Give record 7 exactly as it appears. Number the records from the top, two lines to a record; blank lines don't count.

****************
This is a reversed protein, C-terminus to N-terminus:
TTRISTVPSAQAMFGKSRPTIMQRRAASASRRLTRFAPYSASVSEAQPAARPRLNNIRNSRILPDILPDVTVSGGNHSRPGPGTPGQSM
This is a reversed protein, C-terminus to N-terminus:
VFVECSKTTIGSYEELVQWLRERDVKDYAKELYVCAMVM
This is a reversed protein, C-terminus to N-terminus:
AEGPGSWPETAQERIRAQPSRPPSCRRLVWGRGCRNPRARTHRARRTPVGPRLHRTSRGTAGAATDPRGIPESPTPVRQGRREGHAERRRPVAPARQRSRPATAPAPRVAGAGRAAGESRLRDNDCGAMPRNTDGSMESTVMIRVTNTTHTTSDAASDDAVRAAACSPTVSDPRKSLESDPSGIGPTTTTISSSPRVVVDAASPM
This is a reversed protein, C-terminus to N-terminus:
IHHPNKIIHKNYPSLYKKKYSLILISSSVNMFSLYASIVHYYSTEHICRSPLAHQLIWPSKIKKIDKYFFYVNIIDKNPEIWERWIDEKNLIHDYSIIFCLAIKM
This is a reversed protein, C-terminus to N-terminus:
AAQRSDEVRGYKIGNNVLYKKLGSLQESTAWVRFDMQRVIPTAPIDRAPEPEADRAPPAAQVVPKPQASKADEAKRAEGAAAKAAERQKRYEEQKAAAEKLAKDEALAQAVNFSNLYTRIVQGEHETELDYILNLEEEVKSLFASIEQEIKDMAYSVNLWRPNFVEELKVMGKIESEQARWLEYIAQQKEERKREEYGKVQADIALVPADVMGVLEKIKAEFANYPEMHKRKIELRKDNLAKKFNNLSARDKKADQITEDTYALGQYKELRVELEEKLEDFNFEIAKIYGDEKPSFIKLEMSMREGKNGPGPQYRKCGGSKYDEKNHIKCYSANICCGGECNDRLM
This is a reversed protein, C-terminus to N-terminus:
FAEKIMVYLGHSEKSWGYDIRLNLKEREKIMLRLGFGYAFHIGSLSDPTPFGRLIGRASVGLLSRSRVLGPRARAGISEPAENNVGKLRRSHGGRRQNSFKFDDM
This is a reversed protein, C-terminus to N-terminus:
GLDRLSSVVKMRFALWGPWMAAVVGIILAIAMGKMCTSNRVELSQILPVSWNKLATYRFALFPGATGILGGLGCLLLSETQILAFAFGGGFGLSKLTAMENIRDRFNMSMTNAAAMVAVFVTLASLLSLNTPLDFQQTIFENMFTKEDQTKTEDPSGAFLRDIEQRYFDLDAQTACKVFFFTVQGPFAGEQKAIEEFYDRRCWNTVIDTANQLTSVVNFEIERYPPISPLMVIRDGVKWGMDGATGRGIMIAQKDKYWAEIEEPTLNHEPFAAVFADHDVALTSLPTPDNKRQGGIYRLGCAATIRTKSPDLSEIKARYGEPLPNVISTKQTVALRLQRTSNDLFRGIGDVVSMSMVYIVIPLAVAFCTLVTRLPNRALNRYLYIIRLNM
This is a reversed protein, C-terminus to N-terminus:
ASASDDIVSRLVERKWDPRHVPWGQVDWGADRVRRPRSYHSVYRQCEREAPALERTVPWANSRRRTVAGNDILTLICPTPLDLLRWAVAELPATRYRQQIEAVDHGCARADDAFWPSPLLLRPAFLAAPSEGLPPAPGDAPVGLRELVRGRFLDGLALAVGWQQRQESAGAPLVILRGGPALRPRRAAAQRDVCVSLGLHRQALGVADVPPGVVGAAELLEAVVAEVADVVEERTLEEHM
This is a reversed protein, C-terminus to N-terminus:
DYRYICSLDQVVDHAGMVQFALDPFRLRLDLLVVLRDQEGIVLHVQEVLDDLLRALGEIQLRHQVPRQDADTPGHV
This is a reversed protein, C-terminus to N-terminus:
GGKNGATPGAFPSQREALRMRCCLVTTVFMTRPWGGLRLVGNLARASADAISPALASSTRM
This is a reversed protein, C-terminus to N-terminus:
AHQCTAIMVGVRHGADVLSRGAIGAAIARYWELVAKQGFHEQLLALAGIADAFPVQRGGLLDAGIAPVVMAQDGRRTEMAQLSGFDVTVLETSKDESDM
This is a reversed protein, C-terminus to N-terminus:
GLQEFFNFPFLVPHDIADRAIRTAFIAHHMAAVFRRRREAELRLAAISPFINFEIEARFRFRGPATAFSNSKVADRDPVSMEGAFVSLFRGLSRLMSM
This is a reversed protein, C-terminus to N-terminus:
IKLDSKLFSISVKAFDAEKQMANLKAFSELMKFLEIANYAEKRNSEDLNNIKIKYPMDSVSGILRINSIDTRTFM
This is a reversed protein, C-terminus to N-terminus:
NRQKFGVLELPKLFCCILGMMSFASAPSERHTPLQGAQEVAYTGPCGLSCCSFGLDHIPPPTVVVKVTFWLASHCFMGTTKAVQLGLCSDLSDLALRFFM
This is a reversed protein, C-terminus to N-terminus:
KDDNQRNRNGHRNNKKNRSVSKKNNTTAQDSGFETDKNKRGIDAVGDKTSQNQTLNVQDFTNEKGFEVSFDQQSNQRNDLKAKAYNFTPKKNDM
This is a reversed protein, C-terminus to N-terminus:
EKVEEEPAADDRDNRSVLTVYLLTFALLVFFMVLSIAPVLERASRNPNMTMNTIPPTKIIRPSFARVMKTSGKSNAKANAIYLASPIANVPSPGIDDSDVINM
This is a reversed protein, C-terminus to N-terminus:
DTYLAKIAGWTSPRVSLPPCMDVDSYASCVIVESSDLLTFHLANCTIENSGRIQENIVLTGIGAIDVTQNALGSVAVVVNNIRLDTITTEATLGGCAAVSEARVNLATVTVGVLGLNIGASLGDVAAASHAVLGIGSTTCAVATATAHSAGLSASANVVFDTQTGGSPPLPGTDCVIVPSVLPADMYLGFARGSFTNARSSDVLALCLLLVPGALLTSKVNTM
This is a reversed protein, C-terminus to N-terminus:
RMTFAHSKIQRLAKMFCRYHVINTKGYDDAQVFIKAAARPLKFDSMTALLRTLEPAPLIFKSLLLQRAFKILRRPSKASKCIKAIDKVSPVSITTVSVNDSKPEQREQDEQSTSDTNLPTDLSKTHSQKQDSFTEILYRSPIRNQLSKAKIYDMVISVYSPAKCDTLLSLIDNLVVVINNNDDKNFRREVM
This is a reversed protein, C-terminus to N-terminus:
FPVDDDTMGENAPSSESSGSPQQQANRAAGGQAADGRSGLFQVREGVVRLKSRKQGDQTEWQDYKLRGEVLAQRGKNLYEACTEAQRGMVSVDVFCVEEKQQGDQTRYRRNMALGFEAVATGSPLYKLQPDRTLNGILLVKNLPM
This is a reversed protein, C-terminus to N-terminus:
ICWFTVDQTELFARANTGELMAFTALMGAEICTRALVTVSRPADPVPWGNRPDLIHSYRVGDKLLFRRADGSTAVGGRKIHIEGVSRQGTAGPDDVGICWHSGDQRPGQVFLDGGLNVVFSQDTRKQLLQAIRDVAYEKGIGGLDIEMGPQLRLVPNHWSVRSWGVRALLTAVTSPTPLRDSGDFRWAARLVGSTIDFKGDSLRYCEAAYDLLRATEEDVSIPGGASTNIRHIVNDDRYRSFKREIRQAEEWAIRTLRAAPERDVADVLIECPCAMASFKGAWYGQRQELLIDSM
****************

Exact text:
This is a reversed protein, C-terminus to N-terminus:
GLDRLSSVVKMRFALWGPWMAAVVGIILAIAMGKMCTSNRVELSQILPVSWNKLATYRFALFPGATGILGGLGCLLLSETQILAFAFGGGFGLSKLTAMENIRDRFNMSMTNAAAMVAVFVTLASLLSLNTPLDFQQTIFENMFTKEDQTKTEDPSGAFLRDIEQRYFDLDAQTACKVFFFTVQGPFAGEQKAIEEFYDRRCWNTVIDTANQLTSVVNFEIERYPPISPLMVIRDGVKWGMDGATGRGIMIAQKDKYWAEIEEPTLNHEPFAAVFADHDVALTSLPTPDNKRQGGIYRLGCAATIRTKSPDLSEIKARYGEPLPNVISTKQTVALRLQRTSNDLFRGIGDVVSMSMVYIVIPLAVAFCTLVTRLPNRALNRYLYIIRLNM